The Move also happens to be the exact same thing as the Wii, despite an aggressive marketing campaign trying to tell us it's not, as well as light up magic wands. And finally, there aren't many games available for the Move, meaning it must take quite bit of convincing for the casual gamer to pick one of these up. Doesn't help that the Move has to re-calibrated all the time, either.
And the end of the day, Sony still has the balls to publicly ridicule the Xbox and Wii in this commercial, which makes this a huge FAIL.
Why? Well, because the XBox Kinect is already sweeping the holiday season in sales, will soon replace the Wii as an exercise/party game, and already had a better, bigger following than the Move will ever have. The PS3's Move takes Wii's technology and applies it better... where as Microsoft reinvented the active gaming system with the Kinect. PS3, for once, has developed something that is late AND behind the curve.
Now, this won't sink the PS3, but with the ubiquitous nature of the Wii and the game-changing Kinect, the Move definitely stands a chance... to FAIL.
In Google's quest to constantly innovate their software came this bright idea.
Released in May 2010 to the general public, Google Wave's mission was to synchronize everything the Internet brought to its users. The idea was that the Wave would be a real-time collaborative process between any number of users. In a way, the Wave would of been like Google Docs, except for documents, the Wave would use e-mail, instant messaging, social networking,and wikis as its key tools.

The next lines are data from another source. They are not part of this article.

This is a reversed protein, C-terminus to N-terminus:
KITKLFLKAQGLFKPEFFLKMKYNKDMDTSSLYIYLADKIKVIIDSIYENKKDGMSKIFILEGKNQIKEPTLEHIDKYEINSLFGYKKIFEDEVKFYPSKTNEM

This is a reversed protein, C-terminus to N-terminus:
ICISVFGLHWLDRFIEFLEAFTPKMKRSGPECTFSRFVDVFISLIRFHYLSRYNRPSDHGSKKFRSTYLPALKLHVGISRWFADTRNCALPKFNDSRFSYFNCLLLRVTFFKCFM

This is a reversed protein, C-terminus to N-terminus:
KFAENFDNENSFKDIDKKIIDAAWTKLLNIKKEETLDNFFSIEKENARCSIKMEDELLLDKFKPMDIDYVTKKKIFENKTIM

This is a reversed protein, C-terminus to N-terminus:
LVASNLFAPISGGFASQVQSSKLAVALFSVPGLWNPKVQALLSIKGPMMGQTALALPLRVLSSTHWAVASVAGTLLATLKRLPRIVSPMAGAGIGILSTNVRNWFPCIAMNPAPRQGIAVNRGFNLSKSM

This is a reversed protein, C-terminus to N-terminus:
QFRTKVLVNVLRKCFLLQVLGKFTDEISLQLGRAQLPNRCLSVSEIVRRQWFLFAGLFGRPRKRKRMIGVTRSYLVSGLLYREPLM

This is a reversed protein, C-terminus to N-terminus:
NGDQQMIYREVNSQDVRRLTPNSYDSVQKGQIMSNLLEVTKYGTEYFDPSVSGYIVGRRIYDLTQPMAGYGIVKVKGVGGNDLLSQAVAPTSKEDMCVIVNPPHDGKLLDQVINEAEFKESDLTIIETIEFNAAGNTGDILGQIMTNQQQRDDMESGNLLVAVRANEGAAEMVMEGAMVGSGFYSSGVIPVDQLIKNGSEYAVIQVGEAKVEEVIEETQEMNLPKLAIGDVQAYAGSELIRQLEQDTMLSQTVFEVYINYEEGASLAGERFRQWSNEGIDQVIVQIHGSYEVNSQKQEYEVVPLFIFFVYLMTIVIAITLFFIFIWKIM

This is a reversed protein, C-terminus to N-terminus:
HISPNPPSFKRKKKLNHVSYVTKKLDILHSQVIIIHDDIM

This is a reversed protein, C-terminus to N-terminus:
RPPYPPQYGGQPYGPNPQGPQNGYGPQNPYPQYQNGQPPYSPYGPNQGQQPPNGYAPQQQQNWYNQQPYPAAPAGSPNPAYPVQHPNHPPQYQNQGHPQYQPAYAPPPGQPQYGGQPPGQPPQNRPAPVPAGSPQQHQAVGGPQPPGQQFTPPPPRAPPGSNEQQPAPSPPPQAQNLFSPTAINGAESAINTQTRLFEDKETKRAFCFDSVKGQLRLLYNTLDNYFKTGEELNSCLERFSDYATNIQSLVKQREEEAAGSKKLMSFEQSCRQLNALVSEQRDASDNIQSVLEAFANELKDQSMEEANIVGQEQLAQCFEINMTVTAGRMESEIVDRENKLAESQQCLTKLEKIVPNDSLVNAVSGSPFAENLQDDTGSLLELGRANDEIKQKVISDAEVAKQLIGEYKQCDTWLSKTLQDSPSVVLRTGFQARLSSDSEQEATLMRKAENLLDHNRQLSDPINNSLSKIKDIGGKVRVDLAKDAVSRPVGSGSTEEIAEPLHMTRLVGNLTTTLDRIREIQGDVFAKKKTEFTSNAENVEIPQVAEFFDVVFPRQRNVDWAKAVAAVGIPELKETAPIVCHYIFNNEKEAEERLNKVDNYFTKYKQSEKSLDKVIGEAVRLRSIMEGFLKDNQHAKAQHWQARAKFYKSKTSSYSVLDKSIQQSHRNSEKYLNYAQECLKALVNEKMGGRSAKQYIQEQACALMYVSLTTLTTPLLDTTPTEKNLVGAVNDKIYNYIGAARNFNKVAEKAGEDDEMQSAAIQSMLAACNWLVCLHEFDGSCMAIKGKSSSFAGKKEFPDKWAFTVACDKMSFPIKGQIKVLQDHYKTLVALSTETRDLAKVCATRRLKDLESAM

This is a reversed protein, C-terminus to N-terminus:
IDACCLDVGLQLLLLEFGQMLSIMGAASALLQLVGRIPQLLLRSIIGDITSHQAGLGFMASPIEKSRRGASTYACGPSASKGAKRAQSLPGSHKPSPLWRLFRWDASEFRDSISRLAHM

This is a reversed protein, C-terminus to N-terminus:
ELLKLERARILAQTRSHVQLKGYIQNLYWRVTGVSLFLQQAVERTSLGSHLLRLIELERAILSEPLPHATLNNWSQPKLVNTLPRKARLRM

The hype for the Wave was incredible, billed as the new face for Internet communication. If only human beings could have comprehended how to use it, perhaps Google Wave would have been a success.
However, the product turned out to be way too ambitious in its making and average users would left confused on how to use it and what its purpose really was. The image to the left shows how cluttered and confusing the interface actually was.
So despite great hype, the Wave washed upon the shore dead 3 months later in August when Google announced it would no longer develop the Wave.
Angry Birds for the Droid aka the Droid Marketplace in General
The Droid Marketplace overall is like your local Swap Meet/Flea Market.
Remember when your parents used to take you out to these places and you'd catch a Batman and Robin toyset which clearly included Batman and Robin, but without capes, and the packaging would read "Bat Hero and Companion" or you'd find a vintage-looking Superman toy with no "S" on his chest with a box marked "Super Alien Hero"? That's what most apps for the Droid are.
One of the most popular apps for the iPhone, Hipstamatic, which allows people who fancy themselves photographers to add annoying grain/darkness to their pictures so they look "artsy" has a competitor on the Droid marketplace called "Retro Camera", the top played game on the Droid market for a long time was a simple, unimaginative (yet arguably really addicting) Tower Defense game called, wait for it, "Robo Defense."
It's a wasteland of cheap versions of slower-working iPhone apps, except for your bare essentials (or those apps with more money behind them) like TweetDeck, Facebook, FourSquare and the like.
So, the one, shining example in 2010 of this, and a moderately sound argument for hardware exclusivity, is the fact that the Google Droid interface, in late 2009, was added to a barrage of different non-Google devices. Everyone from Motorola to HTC started making a bunch of different clones of each other to support this great, potentially iPhone-killing interface.